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Daw Aung San Suu Kyi. (r)

                                 Aung San Suu Kyi 
                            Burmese Opposition Leader

Born: 1945; Rangoon, Burma

Education: Degree, St. Hugh's College, Oxford, England 

Family: Husband, Michael Aris; 2 sons

Religion: Buddhist

Early Years: Daughter of Aung San, military general who led Burma to 
	independence from Britain in 1940s; Spent much of 
	her adult life outside Burma; Returned only to be with her
      	ill mother, 1988.

Political Career: Chosen leader of Burmese opposition movement, 1988; 
		Placed under house arrest by military regime, 1989; Nobel
             	Peace Prize, 1991; Released from custody,
          	1995; Has headed BurmaÄs democratic
           	reform movement since the late 1980s; Spent
             	six years under house arrest; Because of her
          	political activities the ruling military junta has
              	continuously confined her or restrained her
        	activities, but because the junta conducted a
          	campaign to lure foreign investment and
            	international aid it has had to release her
              	because attacks by the international
           	community on their human rights record
            	jeopardized their plans for economic	development.

                   Aung San Suu Kyi, one of the world's most famous 
		   political prisoners,
                   was born in 1945 in Rangoon, Burma. Her father was the 
                   general and political leader Aung San, who is regarded 
		   as the founder
                   of modern Burma.. With the outbreak of World War II, 
		   he allied
                   Burma with the Japanese to gain his country's 
		   independence from
                   Britain. Later, when the tide of the war changed, he 
		   switched sides and
                   allied himself with the British. General Aung San was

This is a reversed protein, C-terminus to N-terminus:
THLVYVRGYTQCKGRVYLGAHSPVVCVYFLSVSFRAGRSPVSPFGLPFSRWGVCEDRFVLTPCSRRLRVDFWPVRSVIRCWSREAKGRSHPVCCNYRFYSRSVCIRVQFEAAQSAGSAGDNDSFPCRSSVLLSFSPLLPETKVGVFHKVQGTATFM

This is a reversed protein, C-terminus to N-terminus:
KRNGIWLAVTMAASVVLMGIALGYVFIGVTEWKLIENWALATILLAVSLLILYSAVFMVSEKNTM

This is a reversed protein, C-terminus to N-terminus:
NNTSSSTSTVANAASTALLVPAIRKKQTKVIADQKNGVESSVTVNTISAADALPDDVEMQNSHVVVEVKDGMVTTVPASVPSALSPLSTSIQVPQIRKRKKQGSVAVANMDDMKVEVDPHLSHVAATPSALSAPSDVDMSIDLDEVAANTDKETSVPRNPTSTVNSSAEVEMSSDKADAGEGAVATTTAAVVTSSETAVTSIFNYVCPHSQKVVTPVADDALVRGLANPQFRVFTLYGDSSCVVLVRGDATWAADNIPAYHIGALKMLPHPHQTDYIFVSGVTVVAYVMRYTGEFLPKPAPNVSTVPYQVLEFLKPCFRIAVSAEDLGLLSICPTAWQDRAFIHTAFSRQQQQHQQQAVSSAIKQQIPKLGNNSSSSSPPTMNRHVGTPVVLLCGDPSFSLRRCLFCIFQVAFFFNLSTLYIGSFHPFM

assassinated in
                   1947. Aung San Suu Kyi's mother was a diplomat who was 
                   ambassador to India in 1961. 

                   Suu Kyi received her primary schooling in Burma and 
		   continued her
                   education in New Delhi. Upon graduation she was 
		   accepted at Oxford,
                   where she received her degree in the early 1960s. 
		   After graduation she
                   worked for the United Nations in New York. Suu Kyi 
	     	   married British
                   scholar Michael Aris, a professor of Tibetan studies, 
		   in 1972 despite
                   strong Burmese objections to interracial marriages. 
		   She stayed at
                   Oxford for several years pursuing an advanced degree 
		   and had two
                   children. Suu Kyi studied Japanese so she could 
		   conduct research for a
                   biography of her father. In 1985 she won a fellowship 
		   to the University
                   of Kyoto to study her father's wartime ties to Japan. 

                   Suu Kyi had spent most of her adult life
                   outside of Burma, only making short trips
                   to her homeland to visit her mother. The
                   turning point in her life came in 1988. The
                   assassination of her father had left a
                   political vacuum filled by General Ne
                   Win, a military dictator who used
                   terrorism to rule the country for 26 years.